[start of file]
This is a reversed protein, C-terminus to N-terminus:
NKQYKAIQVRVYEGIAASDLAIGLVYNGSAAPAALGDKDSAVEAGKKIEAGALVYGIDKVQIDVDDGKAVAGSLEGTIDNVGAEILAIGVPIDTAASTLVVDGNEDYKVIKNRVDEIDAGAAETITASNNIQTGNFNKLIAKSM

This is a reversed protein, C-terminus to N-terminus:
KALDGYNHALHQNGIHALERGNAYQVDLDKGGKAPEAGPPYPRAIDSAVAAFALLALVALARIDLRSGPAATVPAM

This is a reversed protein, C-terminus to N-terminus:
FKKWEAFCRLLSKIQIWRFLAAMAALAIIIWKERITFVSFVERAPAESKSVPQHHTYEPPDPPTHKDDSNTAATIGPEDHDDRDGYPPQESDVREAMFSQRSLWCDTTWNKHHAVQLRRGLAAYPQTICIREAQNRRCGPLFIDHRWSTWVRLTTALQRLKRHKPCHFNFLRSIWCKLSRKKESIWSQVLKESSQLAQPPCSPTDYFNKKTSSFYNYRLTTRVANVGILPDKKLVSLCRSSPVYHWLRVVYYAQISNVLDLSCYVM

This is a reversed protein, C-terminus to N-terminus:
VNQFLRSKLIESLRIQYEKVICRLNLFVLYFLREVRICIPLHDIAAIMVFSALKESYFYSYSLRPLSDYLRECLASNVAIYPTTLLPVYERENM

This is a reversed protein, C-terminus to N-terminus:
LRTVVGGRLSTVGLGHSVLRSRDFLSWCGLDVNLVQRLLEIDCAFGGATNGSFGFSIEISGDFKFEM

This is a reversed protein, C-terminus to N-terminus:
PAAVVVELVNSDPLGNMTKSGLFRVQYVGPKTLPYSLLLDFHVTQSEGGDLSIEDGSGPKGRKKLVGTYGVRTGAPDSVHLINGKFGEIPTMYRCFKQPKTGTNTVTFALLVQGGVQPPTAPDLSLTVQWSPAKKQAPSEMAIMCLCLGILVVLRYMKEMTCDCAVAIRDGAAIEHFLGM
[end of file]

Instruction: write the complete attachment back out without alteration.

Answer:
This is a reversed protein, C-terminus to N-terminus:
NKQYKAIQVRVYEGIAASDLAIGLVYNGSAAPAALGDKDSAVEAGKKIEAGALVYGIDKVQIDVDDGKAVAGSLEGTIDNVGAEILAIGVPIDTAASTLVVDGNEDYKVIKNRVDEIDAGAAETITASNNIQTGNFNKLIAKSM

This is a reversed protein, C-terminus to N-terminus:
KALDGYNHALHQNGIHALERGNAYQVDLDKGGKAPEAGPPYPRAIDSAVAAFALLALVALARIDLRSGPAATVPAM

This is a reversed protein, C-terminus to N-terminus:
FKKWEAFCRLLSKIQIWRFLAAMAALAIIIWKERITFVSFVERAPAESKSVPQHHTYEPPDPPTHKDDSNTAATIGPEDHDDRDGYPPQESDVREAMFSQRSLWCDTTWNKHHAVQLRRGLAAYPQTICIREAQNRRCGPLFIDHRWSTWVRLTTALQRLKRHKPCHFNFLRSIWCKLSRKKESIWSQVLKESSQLAQPPCSPTDYFNKKTSSFYNYRLTTRVANVGILPDKKLVSLCRSSPVYHWLRVVYYAQISNVLDLSCYVM

This is a reversed protein, C-terminus to N-terminus:
VNQFLRSKLIESLRIQYEKVICRLNLFVLYFLREVRICIPLHDIAAIMVFSALKESYFYSYSLRPLSDYLRECLASNVAIYPTTLLPVYERENM

This is a reversed protein, C-terminus to N-terminus:
LRTVVGGRLSTVGLGHSVLRSRDFLSWCGLDVNLVQRLLEIDCAFGGATNGSFGFSIEISGDFKFEM

This is a reversed protein, C-terminus to N-terminus:
PAAVVVELVNSDPLGNMTKSGLFRVQYVGPKTLPYSLLLDFHVTQSEGGDLSIEDGSGPKGRKKLVGTYGVRTGAPDSVHLINGKFGEIPTMYRCFKQPKTGTNTVTFALLVQGGVQPPTAPDLSLTVQWSPAKKQAPSEMAIMCLCLGILVVLRYMKEMTCDCAVAIRDGAAIEHFLGM